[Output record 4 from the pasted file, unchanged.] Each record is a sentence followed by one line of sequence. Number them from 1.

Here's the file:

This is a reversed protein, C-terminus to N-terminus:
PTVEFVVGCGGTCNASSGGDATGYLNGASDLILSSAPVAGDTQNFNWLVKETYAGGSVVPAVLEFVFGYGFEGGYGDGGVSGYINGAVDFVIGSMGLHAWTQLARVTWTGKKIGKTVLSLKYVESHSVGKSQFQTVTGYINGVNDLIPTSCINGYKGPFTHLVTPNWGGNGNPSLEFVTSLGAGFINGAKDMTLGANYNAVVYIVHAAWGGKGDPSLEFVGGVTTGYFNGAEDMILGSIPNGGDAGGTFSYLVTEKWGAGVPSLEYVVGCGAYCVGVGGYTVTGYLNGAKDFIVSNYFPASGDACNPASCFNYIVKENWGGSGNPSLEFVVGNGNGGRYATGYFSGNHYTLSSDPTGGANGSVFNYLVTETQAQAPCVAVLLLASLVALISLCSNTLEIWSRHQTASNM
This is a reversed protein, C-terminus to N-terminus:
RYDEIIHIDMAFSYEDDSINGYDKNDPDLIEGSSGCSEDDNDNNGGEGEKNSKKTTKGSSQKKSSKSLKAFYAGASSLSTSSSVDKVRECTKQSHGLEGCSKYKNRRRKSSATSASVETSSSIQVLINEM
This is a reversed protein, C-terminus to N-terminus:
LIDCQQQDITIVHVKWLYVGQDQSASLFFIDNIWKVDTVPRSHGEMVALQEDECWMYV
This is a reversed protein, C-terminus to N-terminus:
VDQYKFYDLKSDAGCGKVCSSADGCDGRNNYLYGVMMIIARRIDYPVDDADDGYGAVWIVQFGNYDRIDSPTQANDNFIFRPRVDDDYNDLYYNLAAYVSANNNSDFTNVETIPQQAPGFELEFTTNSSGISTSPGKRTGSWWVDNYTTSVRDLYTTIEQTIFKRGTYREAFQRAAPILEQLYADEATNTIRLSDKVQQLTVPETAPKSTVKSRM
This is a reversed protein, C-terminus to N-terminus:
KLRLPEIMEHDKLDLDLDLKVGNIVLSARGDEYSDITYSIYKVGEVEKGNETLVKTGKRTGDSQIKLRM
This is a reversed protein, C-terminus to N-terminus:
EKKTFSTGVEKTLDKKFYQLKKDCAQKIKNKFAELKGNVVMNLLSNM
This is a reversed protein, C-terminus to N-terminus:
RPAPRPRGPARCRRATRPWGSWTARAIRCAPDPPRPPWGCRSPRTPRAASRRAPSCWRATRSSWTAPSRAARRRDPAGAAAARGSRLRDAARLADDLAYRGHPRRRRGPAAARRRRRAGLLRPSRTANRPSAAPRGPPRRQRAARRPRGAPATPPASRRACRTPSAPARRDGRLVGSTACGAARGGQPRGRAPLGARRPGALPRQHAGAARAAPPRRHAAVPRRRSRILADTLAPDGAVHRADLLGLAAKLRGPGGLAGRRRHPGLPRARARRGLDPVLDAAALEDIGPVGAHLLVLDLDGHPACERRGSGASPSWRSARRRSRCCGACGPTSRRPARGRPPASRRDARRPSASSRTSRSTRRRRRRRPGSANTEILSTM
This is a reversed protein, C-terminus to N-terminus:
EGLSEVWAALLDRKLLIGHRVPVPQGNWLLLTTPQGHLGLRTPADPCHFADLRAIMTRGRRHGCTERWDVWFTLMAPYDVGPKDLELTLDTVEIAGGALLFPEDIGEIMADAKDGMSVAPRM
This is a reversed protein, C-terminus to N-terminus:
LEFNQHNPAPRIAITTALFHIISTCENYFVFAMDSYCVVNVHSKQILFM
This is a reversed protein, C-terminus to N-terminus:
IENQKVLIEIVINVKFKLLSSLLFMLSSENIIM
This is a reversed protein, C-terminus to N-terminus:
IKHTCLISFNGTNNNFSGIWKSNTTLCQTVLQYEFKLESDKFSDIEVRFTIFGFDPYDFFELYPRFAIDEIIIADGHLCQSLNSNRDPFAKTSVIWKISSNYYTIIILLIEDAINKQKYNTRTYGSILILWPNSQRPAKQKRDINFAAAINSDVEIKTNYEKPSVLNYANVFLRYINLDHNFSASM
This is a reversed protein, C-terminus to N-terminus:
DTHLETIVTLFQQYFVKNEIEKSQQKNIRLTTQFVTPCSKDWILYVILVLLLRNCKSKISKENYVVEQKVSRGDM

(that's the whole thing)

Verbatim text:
This is a reversed protein, C-terminus to N-terminus:
VDQYKFYDLKSDAGCGKVCSSADGCDGRNNYLYGVMMIIARRIDYPVDDADDGYGAVWIVQFGNYDRIDSPTQANDNFIFRPRVDDDYNDLYYNLAAYVSANNNSDFTNVETIPQQAPGFELEFTTNSSGISTSPGKRTGSWWVDNYTTSVRDLYTTIEQTIFKRGTYREAFQRAAPILEQLYADEATNTIRLSDKVQQLTVPETAPKSTVKSRM